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Originally posted by StonedSheep
when you started writing about the CSFP & the UC I was thinking - "what the hell is this guy on about", now I'm wondering why no-one else (Media/Govt/etc) has picked up on all things you have. Amongst others it was the Quad exhaust stack that swung it for me, there's plenty more going on than is being told.
Originally posted by StonedSheep
THIS link seems to answer my thoughts about the heat, and also answers the question about why are we seeing work being done overnight.
"Assignments were sometimes canceled (because of heat) even after I changed to protective gear and was ready to work," said a 59-year-old employee from Sendai, who wakes up at 4 a.m. every morning. "It doesn't really help us make progress. If you want to stick to the operation timetable, outdoor work should be done during the night."
Originally posted by thorfourwinds
Where is this water going?
In the matter of only 4 days, where did the previously-injected water go?
Originally posted by apacheman
Where do we post Breaking News when we're the ones breaking it?
In video frames from about 45 seconds after the unit 3 blast, it can be seen that a part of the white surface-near cloud that initially had stretched out to the N/W of unit 3, had by then drifted with the wind to cover part of the unit 3+4 exhaust stack. This observation strongly indicates that the origin of the white cloud is closely the area about 200 meter to the west of unit 3 which we see covered with gray debris after the blast.
I see it as an explosion alright, but I am not sure I can see what is its nature. Being a vertical blast could easily mean that the blast site is underground, so to speak, and so out of view. It really looks to me very much like an explosive volcanic eruption and indeed it measures in the same range as such eruptions as regards the initial and later vertical velocities of the plume.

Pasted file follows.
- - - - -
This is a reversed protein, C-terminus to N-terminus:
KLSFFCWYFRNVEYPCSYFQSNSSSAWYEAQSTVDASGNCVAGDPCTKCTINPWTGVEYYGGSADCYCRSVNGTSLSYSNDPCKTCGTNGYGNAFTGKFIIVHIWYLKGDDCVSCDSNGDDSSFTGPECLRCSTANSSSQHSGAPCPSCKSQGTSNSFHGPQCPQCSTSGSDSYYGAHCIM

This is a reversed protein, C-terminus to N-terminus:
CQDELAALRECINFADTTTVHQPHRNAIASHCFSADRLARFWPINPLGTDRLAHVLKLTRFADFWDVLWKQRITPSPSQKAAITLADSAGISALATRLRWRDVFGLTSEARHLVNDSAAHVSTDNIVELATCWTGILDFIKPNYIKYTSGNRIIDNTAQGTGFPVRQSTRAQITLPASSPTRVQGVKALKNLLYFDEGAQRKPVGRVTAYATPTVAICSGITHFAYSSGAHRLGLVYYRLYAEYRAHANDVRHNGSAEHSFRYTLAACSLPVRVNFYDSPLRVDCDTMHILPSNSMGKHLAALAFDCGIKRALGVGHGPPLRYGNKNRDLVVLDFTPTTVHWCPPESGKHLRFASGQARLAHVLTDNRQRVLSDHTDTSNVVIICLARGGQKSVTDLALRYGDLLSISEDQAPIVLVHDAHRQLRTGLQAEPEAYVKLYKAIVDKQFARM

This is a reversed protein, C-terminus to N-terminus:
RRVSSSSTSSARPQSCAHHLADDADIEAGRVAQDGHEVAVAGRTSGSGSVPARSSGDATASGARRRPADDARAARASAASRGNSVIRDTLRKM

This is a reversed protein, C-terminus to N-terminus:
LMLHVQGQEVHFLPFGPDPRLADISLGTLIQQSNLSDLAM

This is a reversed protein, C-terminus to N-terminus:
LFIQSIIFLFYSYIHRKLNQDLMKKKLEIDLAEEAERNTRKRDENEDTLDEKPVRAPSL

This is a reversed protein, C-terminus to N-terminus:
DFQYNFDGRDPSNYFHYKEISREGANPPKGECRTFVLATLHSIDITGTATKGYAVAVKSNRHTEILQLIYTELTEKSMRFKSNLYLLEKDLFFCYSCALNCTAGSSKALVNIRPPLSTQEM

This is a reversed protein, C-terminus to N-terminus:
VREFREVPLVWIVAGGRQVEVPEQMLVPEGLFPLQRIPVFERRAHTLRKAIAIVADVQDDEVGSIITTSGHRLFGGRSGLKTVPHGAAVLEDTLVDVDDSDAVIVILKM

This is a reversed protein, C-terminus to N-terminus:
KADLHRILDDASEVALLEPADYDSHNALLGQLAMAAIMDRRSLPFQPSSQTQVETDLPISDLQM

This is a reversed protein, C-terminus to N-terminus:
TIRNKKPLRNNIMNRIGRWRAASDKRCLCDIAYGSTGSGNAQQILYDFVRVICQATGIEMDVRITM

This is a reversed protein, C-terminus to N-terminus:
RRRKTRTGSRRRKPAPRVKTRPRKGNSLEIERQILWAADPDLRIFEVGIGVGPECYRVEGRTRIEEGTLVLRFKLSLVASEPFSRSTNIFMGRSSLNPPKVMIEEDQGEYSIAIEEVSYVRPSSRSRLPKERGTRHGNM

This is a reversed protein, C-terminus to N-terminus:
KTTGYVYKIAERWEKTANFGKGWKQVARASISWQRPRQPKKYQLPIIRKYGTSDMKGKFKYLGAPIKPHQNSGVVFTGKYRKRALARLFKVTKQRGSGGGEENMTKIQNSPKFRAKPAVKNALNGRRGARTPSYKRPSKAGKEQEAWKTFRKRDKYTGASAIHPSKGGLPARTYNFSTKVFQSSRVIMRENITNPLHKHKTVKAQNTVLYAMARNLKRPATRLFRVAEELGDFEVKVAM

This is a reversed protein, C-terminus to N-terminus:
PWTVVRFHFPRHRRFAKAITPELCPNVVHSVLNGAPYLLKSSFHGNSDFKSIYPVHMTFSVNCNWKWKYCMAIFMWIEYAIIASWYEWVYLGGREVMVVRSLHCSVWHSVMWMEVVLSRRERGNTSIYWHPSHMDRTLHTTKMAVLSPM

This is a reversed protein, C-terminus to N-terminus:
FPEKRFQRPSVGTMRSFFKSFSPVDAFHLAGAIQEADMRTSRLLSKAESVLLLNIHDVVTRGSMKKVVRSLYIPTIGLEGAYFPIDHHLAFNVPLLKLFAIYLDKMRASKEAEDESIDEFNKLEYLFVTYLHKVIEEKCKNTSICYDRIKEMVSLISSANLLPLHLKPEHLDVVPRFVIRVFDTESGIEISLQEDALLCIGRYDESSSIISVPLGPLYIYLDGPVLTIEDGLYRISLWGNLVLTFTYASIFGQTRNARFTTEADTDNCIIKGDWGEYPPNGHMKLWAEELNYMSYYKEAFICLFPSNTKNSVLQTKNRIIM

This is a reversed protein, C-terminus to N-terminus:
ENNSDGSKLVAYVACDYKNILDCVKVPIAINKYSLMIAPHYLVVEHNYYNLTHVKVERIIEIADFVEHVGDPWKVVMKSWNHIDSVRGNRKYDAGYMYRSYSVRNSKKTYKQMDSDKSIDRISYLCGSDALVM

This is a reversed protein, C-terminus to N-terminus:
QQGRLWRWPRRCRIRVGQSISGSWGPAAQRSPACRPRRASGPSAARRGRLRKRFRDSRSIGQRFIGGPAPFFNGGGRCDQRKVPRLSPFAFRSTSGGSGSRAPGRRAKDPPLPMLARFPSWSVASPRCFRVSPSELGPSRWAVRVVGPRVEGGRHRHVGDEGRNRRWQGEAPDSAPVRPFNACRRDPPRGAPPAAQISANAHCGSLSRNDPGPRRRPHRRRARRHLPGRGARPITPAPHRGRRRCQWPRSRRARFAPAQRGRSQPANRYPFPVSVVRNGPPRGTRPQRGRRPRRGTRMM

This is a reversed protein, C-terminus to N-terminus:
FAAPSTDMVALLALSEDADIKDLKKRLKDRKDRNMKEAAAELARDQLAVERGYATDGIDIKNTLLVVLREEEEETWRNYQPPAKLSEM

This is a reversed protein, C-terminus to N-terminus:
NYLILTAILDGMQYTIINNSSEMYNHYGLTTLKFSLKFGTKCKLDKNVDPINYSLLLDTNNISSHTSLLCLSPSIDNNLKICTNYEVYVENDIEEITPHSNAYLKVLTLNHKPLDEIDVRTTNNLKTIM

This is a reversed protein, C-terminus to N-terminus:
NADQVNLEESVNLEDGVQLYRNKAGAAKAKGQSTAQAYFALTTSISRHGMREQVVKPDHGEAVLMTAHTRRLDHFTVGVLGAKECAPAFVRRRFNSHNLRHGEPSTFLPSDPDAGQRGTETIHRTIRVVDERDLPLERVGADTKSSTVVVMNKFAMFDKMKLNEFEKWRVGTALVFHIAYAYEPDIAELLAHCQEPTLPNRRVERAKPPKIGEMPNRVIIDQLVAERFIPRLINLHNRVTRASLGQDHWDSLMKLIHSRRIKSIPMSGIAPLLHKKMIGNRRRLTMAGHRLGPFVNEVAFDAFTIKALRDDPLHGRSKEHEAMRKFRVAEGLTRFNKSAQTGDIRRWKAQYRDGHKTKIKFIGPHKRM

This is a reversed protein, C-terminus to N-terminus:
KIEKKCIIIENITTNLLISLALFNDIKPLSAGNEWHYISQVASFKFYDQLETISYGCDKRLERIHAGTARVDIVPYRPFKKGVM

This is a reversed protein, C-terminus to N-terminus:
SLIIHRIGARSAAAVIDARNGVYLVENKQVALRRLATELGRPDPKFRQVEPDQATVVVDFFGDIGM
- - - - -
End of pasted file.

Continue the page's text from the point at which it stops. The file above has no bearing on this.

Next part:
TEPCO acts as typhoon heads for Fukushima 04:46 AM Jul 19, 2011 TOKYO - Tokyo Electric Power Co (TEPCO) is rushing to install a cover over a building at its crippled Fukushima Dai-ichi nuclear plant to shield it from wind and rain as Typhoon Ma-on approaches Japan. Work on the cover for the turbine building of the No 3 reactor started yesterday, said TEPCO general manager Junichi Matsumoto. The transfer of tainted water for storage in a barge docked next to the plant was halted, spokesman Satoshi Watanabe said. The eye of Ma-on, categorised as "extremely strong," was about 1,200km from the Fukushima plant, according to the website of the Japan Meteorological Agency, which issued warnings for floods and high waves along the southern coast from Okinawa to Tokyo. The storm was heading north and may cross Kyushu early today. The United States Navy Joint Typhoon Warning Center said the storm may pass over the Fukushima plant by Thursday. TEPCO is on schedule to contain radioactive emissions from the Fukushima plant, Prime Minister Naoto Kan said last week during a visit to the area. Bloomberg
Tokyo Governor Shintaro Ishihara criticized Prime Minister Naoto Kan’s vow to reduce dependency on atomic energy after the Fukushima disaster, saying instead the country should deepen its nuclear embrace to include weapons.
“Japan should absolutely possess nuclear weapons,” Ishihara said in a July 15 interview at his office in Tokyo, citing China and North Korea as potential threats. “I don’t think we can easily do away with atomic power. Nuclear energy is inexpensive if managed well,” he also said.